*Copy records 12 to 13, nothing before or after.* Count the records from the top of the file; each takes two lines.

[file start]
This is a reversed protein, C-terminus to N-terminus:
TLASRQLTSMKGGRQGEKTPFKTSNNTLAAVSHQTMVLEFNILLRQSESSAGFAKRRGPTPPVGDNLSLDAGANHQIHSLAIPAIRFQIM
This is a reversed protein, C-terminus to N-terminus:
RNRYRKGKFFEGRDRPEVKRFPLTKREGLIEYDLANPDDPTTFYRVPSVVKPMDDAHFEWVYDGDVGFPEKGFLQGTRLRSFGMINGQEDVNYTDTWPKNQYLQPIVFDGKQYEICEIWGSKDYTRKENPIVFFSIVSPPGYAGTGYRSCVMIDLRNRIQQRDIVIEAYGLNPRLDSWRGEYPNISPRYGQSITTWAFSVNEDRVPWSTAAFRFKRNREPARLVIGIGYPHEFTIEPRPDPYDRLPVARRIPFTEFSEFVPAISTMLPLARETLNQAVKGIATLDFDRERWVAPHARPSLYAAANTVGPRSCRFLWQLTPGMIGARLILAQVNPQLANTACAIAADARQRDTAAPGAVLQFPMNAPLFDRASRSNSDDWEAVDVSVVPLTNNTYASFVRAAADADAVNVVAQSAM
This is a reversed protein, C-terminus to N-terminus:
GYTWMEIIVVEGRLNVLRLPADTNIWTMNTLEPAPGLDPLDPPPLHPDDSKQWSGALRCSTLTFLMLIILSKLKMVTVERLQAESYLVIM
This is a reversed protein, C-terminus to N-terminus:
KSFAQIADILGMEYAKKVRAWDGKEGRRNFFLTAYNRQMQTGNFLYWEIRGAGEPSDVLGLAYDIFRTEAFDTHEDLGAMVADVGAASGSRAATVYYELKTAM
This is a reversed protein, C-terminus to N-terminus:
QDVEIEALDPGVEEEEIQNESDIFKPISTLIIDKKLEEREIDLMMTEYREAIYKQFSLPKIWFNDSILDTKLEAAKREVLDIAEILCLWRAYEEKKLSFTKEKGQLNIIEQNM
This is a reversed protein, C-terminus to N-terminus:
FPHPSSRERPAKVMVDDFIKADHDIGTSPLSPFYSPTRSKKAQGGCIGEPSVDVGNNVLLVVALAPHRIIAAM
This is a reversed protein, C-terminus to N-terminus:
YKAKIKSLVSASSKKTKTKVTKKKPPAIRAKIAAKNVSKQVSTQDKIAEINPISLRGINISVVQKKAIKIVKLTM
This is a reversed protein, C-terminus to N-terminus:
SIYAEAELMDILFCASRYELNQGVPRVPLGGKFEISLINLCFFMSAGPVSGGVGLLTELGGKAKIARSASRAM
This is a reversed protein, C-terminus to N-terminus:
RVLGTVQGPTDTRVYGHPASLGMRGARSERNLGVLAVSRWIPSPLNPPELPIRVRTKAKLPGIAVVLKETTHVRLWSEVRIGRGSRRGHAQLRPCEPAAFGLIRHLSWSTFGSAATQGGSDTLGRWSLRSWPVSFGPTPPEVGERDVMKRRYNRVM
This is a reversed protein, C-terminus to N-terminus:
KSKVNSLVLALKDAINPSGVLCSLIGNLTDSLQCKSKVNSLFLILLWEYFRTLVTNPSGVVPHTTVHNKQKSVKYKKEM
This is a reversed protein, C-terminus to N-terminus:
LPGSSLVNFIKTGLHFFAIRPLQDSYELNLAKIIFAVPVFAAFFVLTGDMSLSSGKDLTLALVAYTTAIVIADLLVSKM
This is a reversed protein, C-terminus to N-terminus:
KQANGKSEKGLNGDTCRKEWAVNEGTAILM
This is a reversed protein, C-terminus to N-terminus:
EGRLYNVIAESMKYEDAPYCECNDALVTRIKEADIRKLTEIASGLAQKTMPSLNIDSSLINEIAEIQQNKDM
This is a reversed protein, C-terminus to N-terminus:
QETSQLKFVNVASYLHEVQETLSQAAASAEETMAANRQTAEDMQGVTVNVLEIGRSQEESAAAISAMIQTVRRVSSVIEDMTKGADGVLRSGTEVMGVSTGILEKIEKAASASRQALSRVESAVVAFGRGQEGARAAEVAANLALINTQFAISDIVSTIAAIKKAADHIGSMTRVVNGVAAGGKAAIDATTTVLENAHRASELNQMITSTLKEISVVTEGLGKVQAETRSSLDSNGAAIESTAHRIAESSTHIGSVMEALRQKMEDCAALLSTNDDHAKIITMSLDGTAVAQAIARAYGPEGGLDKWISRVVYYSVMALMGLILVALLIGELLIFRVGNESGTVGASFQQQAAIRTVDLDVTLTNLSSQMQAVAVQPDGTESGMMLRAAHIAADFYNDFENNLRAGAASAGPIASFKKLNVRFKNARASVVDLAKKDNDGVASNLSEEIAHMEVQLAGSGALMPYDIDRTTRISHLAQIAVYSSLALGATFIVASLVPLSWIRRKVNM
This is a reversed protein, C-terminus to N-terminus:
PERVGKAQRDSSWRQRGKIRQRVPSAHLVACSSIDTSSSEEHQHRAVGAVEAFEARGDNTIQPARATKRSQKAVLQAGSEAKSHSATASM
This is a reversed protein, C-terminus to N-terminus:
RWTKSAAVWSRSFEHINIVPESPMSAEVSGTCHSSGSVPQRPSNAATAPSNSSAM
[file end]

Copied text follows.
This is a reversed protein, C-terminus to N-terminus:
KQANGKSEKGLNGDTCRKEWAVNEGTAILM
This is a reversed protein, C-terminus to N-terminus:
EGRLYNVIAESMKYEDAPYCECNDALVTRIKEADIRKLTEIASGLAQKTMPSLNIDSSLINEIAEIQQNKDM